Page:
Overuse injuries once only developed in professional athletes, but today we see it in children, largely as a result of sports specialization and excessive play. Even weekend warriors who do too much at once are prone to these. Here are some tips to keep in mind for you, your kids, and your grand-kids:
- Playing one sport year-around doesn’t allow for a period of rest. Give those stressed joints a break and take a few weeks off between seasons.
- Don’t allow a coach to overuse a child during one game or tournament.
- STRETCH, STRETCH, STRETCH…like taffy, muscles want to be warm to move easily.
- Keep a balanced approach. Playing more than one sport allows different muscles to be used, thus making new muscles be used and others to not feel so much stress.
Name That Tuna
Canned tuna is the second most popular seafood product in the U.S. after shrimp. This protein-packed food, which keeps in the can for 4 years, is a great source of vitamin B-12, vitamin D, calcium, and iron. If you have been to the grocery store lately, you might wonder which type is best for you. Is white better than light? What’s the difference between solid and chunk? Why are some packed in oil and some in water? We will try to demystify these terms and help you feel confident you are buying what’s best for you and your family.
Solid or Chunk?
“Solid”, or “Fancy,” is a fish that was packaged as a whole piece, whereas “Chunk” means the piece has been broken into pieces. It’s a matter of texture preference.
White or Light?
A label that indicates “white” tuna is the albacore variety only. This fish is a more mild-flavored fish with a firm texture. Because it is the truest white meat of the 7 tuna varieties, it is more expensive and considered “premium.” Albacore also contains more omega 3 fatty acids than light tuna, 808mg per serving, versus 239mg in light. Consider this: Canned albacore is higher in mercury and more expensive than canned chunk light tuna.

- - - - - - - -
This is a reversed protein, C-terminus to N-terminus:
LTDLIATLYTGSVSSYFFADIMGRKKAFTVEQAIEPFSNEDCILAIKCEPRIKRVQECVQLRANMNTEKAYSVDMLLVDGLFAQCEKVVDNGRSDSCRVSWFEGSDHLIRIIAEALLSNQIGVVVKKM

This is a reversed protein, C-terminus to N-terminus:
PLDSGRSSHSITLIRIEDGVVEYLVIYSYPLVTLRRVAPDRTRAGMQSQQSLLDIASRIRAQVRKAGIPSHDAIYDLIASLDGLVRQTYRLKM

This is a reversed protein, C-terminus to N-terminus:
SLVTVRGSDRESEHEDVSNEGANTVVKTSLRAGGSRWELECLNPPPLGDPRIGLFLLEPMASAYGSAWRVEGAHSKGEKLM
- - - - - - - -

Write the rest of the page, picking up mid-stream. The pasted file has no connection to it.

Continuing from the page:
Oil packed vs. Water
Fats carry flavor, so tuna packed in oil will have a fuller flavor and more appealing mouth feel. However, if you’re concerned about fat content, water-packed tuna has only 0.75g of fat per serving, as opposed to 6.9g for oil-packed. Water-packed tuna is a great, lean protein source.
The following articles were referenced in making this newsletter:
- http://www.healthytuna.com/about-tuna/tuna-facts http://www.livestrong.com/article/483086-chunk-light-tuna-vs-albacore/
- http://www.nrdc.org/health/effects/mercury/guide.asp Nanette27, Tiptoe Through the Tuna, Allrecipes, 2015, Feb/Mar, p 15 Johns Hopkins Health Review, Fall, 2014, p.21